Tom Wilson
September 20, 2012

When Billy Moose finally quit working in NASCAR, it was good to get off the road and find some normalcy in life. Even so, it left a void that wasn't easy to fill. Moose had always had a passion for cars--and working in racing was a good fix for that. Yet, finding another creative outlet was the order of the day if he was going to find happiness in semi-retirement.

Fabulous Fords Forever--the foremost Ford show west of the Mississippi--likes to celebrate Ford anniversaries; this year it was the 80th anniversary of the '32 Ford, the 50th year of the Cobra and 45th of the Cougar, and there were plentiful examples of each present. But we also couldn't help noticing the strong showing of Fox Mustangs in the Knott's Berry Farm parking lots. Certainly it was nothing organized and may well prove a one-off fluke, but whatever the reason, Fox Mustangs were in their glory.

Almost as noticeable were the relative paucity of SN-95/New Edge Mustangs. It's not as if there weren't any there, but the squads of Mach 1s, the Legend Lime Registry, and many of those daily drivers that make up the bulk of the Fabulous Fords show field seemed to take the year off. That said, the organizers reported an increased car count over last year, with a reported 1,800-plus cars registered and a guessed-at 35,000 spectators. That's a big show to put on every year, especially as well as Fab Fords does it.

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With approximately 900 Mustangs on hand, there was no shortage of ponies in the corral. And, again, it is the later models that continue to gain traction at the show. Maybe it's because the newer owners are more enthusiastic about showing, but if nothing else, the “newer” cars have simply been available longer than any other group at this point. After all, the classic '60s Mustangs were built for just five years before bloating into the now fairly neglected '71-'73 era; the five-year run of Mustang IIs has never made a big showing; then the Foxes consume the long 14-year passage from '79 to '93.

At this point, the SN-95 and New Edge cars are transitional, spanning the relatively long nine-year gap from '94 to '04, while the S197 and later 'Stangs have already been with us a little over eight model years. If you see the SN-95s and S197s as the later-model Mustangs, you're talking a 17-year run that is sure to dominate any gathering of the herd. That, and they are still making more of them, thank goodness.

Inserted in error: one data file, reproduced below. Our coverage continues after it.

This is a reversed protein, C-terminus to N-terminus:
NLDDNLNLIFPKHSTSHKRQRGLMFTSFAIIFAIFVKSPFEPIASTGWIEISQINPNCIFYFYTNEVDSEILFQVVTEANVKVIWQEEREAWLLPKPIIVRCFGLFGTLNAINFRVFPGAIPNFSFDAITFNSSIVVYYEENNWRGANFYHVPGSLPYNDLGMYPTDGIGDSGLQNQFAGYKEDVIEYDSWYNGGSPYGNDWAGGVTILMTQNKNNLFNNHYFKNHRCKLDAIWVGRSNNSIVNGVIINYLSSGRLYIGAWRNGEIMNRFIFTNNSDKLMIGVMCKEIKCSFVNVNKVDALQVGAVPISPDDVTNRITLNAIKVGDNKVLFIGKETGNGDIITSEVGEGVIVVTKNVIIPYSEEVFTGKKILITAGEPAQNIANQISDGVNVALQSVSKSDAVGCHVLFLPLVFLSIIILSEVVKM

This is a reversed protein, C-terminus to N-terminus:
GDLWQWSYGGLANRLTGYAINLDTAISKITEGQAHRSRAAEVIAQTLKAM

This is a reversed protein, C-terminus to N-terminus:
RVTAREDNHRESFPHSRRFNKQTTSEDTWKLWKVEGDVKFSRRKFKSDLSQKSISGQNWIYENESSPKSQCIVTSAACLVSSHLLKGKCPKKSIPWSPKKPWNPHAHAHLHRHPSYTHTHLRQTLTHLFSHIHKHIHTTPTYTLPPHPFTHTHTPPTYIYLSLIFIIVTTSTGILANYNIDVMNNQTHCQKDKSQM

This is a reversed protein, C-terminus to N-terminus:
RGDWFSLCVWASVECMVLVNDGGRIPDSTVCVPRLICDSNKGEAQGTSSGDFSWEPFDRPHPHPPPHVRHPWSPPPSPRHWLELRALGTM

While not standard fare in this magazine, we should also tip our crash hat to the 50-year run (yikes!) of the Cobra. Yep, it was your granddad's hot rod, but this writer was lucky enough to spend 1,000 miles behind the wheel of an original 427 Cobra, and rest assured, they are as hairy-chested as they come. And, because the Cobra is a Southern California car, assembled a bare 25 miles away at LAX airport, sidepipe rumbling is a given any year at Knott's, but especially so this year. That's because the day before Knott's the NHRA Museum put on a 50th Anniversary of the Cobra celebration not 25 miles away in Pomona, so there was a larger and more exotic gathering of snakes than normal at Knott's this year.

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Show regulars saw no major changes to the show, which is just fine with us. The layout followed the now-standard format of Mustangs in one lot, all other Fords in the other large lot, and the SVT Mustang Cobras in the garden surrounding the Independence Hall attraction. Show day was mainly overcast but dry. Still, there was enough sun to burn our bald spot, the crowd was thick, and with rumors of Fab Fords possibly migrating to the Pomona Fairplex, we were enjoying what we believe to be the superior venue at Knott's.

Perhaps the best news came to us just after the show, when we confirmed Fabulous Fords Forever will definitely be at Knott's next year--the car council has already voted--so we'll see you there April 2013.

Horse Sense: We caught a few words with Steve Saleen, fresh off his announcement that he had regained the use of the Saleen name after a protracted legal fight. Steve noted he is keeping both SMS and Saleen names active, and that both will likely appear on his cars. We thought he might reserve the Saleen name for his Ford offerings and SMS for all others, but he says no, both SMS and Saleen could appear on the same car.

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